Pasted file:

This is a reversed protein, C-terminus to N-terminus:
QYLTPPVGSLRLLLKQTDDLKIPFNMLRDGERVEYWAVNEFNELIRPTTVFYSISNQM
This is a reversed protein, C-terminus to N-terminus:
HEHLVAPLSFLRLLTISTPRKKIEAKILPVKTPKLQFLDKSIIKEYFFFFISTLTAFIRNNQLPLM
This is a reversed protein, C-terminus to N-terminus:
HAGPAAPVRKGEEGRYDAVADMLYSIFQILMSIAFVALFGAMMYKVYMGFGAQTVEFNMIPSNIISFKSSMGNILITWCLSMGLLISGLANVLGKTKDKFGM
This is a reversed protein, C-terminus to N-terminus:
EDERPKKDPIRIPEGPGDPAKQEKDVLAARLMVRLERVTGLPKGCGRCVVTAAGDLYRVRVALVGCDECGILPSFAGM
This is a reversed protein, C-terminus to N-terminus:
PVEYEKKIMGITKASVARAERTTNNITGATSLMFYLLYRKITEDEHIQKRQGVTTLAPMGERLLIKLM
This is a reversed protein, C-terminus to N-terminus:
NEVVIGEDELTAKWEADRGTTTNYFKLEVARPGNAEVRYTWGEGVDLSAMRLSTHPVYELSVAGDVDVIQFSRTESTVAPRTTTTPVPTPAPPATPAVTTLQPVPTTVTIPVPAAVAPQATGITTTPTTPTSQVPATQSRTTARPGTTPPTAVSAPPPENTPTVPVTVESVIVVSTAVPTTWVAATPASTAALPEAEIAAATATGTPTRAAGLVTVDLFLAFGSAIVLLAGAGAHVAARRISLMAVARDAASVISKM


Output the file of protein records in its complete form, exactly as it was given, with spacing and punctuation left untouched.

This is a reversed protein, C-terminus to N-terminus:
QYLTPPVGSLRLLLKQTDDLKIPFNMLRDGERVEYWAVNEFNELIRPTTVFYSISNQM
This is a reversed protein, C-terminus to N-terminus:
HEHLVAPLSFLRLLTISTPRKKIEAKILPVKTPKLQFLDKSIIKEYFFFFISTLTAFIRNNQLPLM
This is a reversed protein, C-terminus to N-terminus:
HAGPAAPVRKGEEGRYDAVADMLYSIFQILMSIAFVALFGAMMYKVYMGFGAQTVEFNMIPSNIISFKSSMGNILITWCLSMGLLISGLANVLGKTKDKFGM
This is a reversed protein, C-terminus to N-terminus:
EDERPKKDPIRIPEGPGDPAKQEKDVLAARLMVRLERVTGLPKGCGRCVVTAAGDLYRVRVALVGCDECGILPSFAGM
This is a reversed protein, C-terminus to N-terminus:
PVEYEKKIMGITKASVARAERTTNNITGATSLMFYLLYRKITEDEHIQKRQGVTTLAPMGERLLIKLM
This is a reversed protein, C-terminus to N-terminus:
NEVVIGEDELTAKWEADRGTTTNYFKLEVARPGNAEVRYTWGEGVDLSAMRLSTHPVYELSVAGDVDVIQFSRTESTVAPRTTTTPVPTPAPPATPAVTTLQPVPTTVTIPVPAAVAPQATGITTTPTTPTSQVPATQSRTTARPGTTPPTAVSAPPPENTPTVPVTVESVIVVSTAVPTTWVAATPASTAALPEAEIAAATATGTPTRAAGLVTVDLFLAFGSAIVLLAGAGAHVAARRISLMAVARDAASVISKM